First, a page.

For the past fifteen years, this area of France has held a special event: ‘Sport et Collection – 500 Ferrari contre le cancer’ (Sport and Collection – 500 Ferraris against cancer).
The celebration is the brainchild of Jean-Pierre Doury, a French lawyer with a huge passion for Italian cars. The main aim of the event is to raise money for the Centre Hospitalier Universitaire in Poitiers and, in fifteen years, it has collected the considerable sum of €1.5 million.
The Val du Vienne circuit is technically demanding and few drivers can claim to know it well so the four free practice sessions were welcomed by the drivers as it gave them the chance to study the layout close up.
In the qualifying stint for Group A, reserved to cars with drum brakes, Maserati dominated. Pole went to Stefan Schollwoeck’s 1932 Maserati 4CM with Gigi Baulino’s 250F next up, followed by the 200SI piloted by Massimo Sordi.
Over in Group B and its cars fitted with disc brakes, it was Darius Ahrabian and his Ferrari F40 Competizione to come out on top. Behind him came Olivier Cazalieres and his Ferrari 512 S with Paul Knapfield’s 512 BB LM clocking third.
Late on Saturday afternoon the drivers came back onto the track for the weekend’s opening race and it did not take long for the things to warm up. On lap one, two favoured drivers, Paul Knapfield and Darius Ahrabian, clipped each other and crashed out, opening the door for Mister John of B and his Ferrari 512 BB LM to go on and win. Second spot went to the Ferrari F40 Competizione driven by Christian Chavy with Pierangelo Masselli taking third on the podium in his 308 GTB.
Group A saw the fantastic Stefan Schollwoeck dominate in his Maserati 4CM as he came home fourth overall. He easily beat Gigi Baulino’s 250F into second and Nicolas Zapata’s Ferrari 625 TR into third. Schollwoeck’s effort is all the more impressive considering the cars he left trailing, among them the Ferrari 512 BB LM with Nicolas Comar at the wheel, the 308 GTB driven by Larry Kinch and François Degand’s Ferrari 365 GTB4.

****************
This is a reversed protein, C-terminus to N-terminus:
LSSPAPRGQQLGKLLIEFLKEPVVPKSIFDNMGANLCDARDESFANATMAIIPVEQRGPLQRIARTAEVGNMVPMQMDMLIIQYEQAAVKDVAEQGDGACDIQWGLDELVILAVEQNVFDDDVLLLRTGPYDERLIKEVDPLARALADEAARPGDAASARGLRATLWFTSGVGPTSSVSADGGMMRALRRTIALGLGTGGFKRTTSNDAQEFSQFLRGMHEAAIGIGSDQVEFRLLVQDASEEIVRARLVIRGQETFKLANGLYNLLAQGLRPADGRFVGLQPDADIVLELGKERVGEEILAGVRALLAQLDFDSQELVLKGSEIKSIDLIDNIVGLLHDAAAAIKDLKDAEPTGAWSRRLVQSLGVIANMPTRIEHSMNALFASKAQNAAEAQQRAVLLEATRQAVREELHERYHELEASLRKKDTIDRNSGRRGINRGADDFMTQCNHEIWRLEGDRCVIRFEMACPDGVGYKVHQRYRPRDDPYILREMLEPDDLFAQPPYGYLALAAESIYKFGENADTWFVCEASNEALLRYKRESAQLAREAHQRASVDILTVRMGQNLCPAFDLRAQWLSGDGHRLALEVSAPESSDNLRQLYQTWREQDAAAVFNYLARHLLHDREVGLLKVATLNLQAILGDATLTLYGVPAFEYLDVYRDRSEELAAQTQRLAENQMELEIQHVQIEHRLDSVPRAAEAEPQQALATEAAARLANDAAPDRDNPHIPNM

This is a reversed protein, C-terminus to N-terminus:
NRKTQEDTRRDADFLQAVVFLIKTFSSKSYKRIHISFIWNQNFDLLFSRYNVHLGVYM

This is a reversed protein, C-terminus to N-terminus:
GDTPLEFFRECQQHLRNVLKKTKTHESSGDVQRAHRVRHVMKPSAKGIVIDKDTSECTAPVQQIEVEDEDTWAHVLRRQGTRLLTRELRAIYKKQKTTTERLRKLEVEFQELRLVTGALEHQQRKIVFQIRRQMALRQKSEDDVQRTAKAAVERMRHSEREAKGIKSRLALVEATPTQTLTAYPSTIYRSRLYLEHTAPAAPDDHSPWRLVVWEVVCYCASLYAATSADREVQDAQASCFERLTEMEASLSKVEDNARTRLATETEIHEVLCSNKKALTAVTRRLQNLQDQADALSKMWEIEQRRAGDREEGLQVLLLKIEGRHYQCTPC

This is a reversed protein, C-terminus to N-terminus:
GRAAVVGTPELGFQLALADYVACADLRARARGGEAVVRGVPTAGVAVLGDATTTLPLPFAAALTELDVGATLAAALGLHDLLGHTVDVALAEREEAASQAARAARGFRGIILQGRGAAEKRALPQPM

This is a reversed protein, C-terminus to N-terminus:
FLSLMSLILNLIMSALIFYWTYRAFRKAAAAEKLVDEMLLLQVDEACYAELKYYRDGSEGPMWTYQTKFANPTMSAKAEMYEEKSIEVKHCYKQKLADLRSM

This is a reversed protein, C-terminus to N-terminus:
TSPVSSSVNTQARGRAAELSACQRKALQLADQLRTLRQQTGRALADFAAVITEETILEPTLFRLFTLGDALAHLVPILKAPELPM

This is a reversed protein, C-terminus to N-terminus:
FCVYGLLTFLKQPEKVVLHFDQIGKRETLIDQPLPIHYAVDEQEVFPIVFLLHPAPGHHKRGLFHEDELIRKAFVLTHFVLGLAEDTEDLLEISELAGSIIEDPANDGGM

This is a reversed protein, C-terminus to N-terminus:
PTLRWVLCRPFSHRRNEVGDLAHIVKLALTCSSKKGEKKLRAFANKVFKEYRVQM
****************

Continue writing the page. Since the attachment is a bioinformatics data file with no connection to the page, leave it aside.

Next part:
“Being here was great”, commented Schollwoeck after bagging his win. “I am not really a fan of rolling starts like today’s as cars that are quicker in a straight line manage to overtake me; they then hold me up in the mixed sections of the circuit. Luckily, I am in tune with my Maserati and this means that I can make things up in the curves. This is a very tough track for all the drivers and it cannot be described as being one of the easiest around but this is precisely why I find it so amazing”. Gigi Baulino agreed with Schollwoeck and added: “It is a truly enjoyable circuit; technically demanding with lots of curves that ‘close up’ on the way out. It is not an easy track to drive but it is a special one. I had to be careful with the F40s and 512 BB LMs out there as they were much faster than my Maserati in the straights. Still, I kept up with them through the curves. What can be said about Stefan? Well, all I saw was his two rear wheels as he took each and every curve with a stylish power slide. A master at work!”
There was not let up as Schollwoeck also scooped race 2 on Sunday, again shoving Gigi Baulino and Nicolas Zapata into the runner up places. We tracked his race from the timekeeper’s station at the top of the control tower, a spot from which you have a view of most of the circuit. At the halfway stage, even those holding a stopwatch began to sit up and take notice of Schollwoeck’s times and controlled slides. It was a superb show of driving. Massimo Sordi, fourth in a Maserati 200SI, and Julia de Baldanza, the leading female driver, also raced brilliantly.
Mister John of B’s Ferrari 512 BB LM again topped Group B. In second were two F40 Competiziones, driven by Darius Ahrabian and Christian Chevy, respectively. The next round of the Shell Ferrari Historic Challenge will take place at Brno, in the Czech Republic, on the weekend of 6 September.